Activity feeds fixed

Part of our server move was prompted by the ever-increasing indexing of our many, many activity feeds.

In addition to the overall history feed on the front page, each vocabulary has a history feed:
Metadata Registry Change History for Element Set: ‘MARC 21 Elements 00X’

Each element or concept also has its own history feed:
Metadata Registry Change History for Element: ‘Biography of Books’ in Element Set: ‘MARC 21 Elements 00X’

Each individual statement has a history feed (yes we are indeed as crazy as you may suspect we are at this point):
Metadata Registry Change History for Property: ‘label’ of Element: ‘Biography of Books’ in Element Set: ‘MARC 21 Elements 00X’

We believe that it’s important for vocabulary management systems to track changes (what, who, when) right down to the statement level and while we have no idea if there’s any utility to that fine-grained a history feed, we do track it so it seemed reasonable to offer a feed, even at that level, in RSS1 (rdf), RSS2, and atom no less.

This means we have thousands of feeds and these are being parsed heavily by various search engines, much more so than the resource changes they represent, and this generates a lot of bandwidth and processing overhead. We’re working on a number of different solutions, but the first one we tried — implementing app-level managed caching — didn’t do the trick. and we spent quite a bit of time fiddling with different configuration options. And in tinkering with that we broke the feeds in a way that was very hard to track down, since they passed our integration tests, worked on our staging server, and then broke on the production server… sometimes.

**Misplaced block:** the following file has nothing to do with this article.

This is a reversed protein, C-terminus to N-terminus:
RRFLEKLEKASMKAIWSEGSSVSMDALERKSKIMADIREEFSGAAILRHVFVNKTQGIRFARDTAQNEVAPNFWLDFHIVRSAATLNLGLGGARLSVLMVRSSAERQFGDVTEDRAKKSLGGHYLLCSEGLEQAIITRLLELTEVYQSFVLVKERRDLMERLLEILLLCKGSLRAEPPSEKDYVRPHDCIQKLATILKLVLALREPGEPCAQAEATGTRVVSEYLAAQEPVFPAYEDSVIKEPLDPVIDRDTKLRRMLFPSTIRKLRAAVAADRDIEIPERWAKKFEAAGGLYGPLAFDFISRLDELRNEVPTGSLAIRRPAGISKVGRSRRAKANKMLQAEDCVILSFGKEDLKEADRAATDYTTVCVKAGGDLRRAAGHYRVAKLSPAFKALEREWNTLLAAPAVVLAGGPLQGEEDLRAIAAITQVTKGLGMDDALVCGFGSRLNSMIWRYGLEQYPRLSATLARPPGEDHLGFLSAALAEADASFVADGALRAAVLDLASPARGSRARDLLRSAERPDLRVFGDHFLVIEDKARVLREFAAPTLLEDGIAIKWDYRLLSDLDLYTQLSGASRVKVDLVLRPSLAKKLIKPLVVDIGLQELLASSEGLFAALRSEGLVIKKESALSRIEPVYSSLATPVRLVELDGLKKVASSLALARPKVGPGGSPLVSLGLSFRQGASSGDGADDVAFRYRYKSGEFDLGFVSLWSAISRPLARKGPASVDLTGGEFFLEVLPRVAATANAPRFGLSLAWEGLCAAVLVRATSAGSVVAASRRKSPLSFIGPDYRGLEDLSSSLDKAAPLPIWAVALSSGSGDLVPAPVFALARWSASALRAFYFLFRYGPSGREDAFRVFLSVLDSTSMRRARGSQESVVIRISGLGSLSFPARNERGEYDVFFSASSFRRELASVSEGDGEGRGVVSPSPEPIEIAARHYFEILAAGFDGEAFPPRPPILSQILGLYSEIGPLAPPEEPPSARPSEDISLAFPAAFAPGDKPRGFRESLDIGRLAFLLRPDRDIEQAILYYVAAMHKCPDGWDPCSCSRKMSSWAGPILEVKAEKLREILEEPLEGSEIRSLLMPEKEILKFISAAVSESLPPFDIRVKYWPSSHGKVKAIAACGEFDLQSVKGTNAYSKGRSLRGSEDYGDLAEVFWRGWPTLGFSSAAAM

So they’re fixed now, and we’re exploring other caching options.

Password reset fixed

One of the side effects of our server move was the need to reconfigure our locally-hosted transactional email services, which were always a little flaky — if you have tried to reset your password lately you will no doubt have noticed that the promised email never arrived.

That’s fixed now. We  switched from self-hosted to using Postmark, which works very well and should be far more stable.

Server move in progress

…from Rackspace to Digital Ocean and from one large-ish server to several smaller ones, from a relatively prehistoric version of RedHat to the latest Ubuntu 14LTS, from Zend Server+Apache to nginx (openresty actually), and from PHP5.2 to PHP5.5. It really wasn’t as painful as it sounds like it should have been. As part of the move, we also made some improvements in error and uptime reporting, integrated into a Slack channel for near real-time monitoring.

Actually the move is pretty much complete, although we’re still tinkering a bit with the caching and load balancing setup — we apologize for any brief outages you may experience while we do that — since we couldn’t afford to completely replicate the entire server stack in a staging environment.

Getting browser/proxy/server caching right is actually taking more time than we anticipated. We’ll let you know here as soon as we turn our attention to other things. In the meantime, if you see something, please say something — we’ve got issues!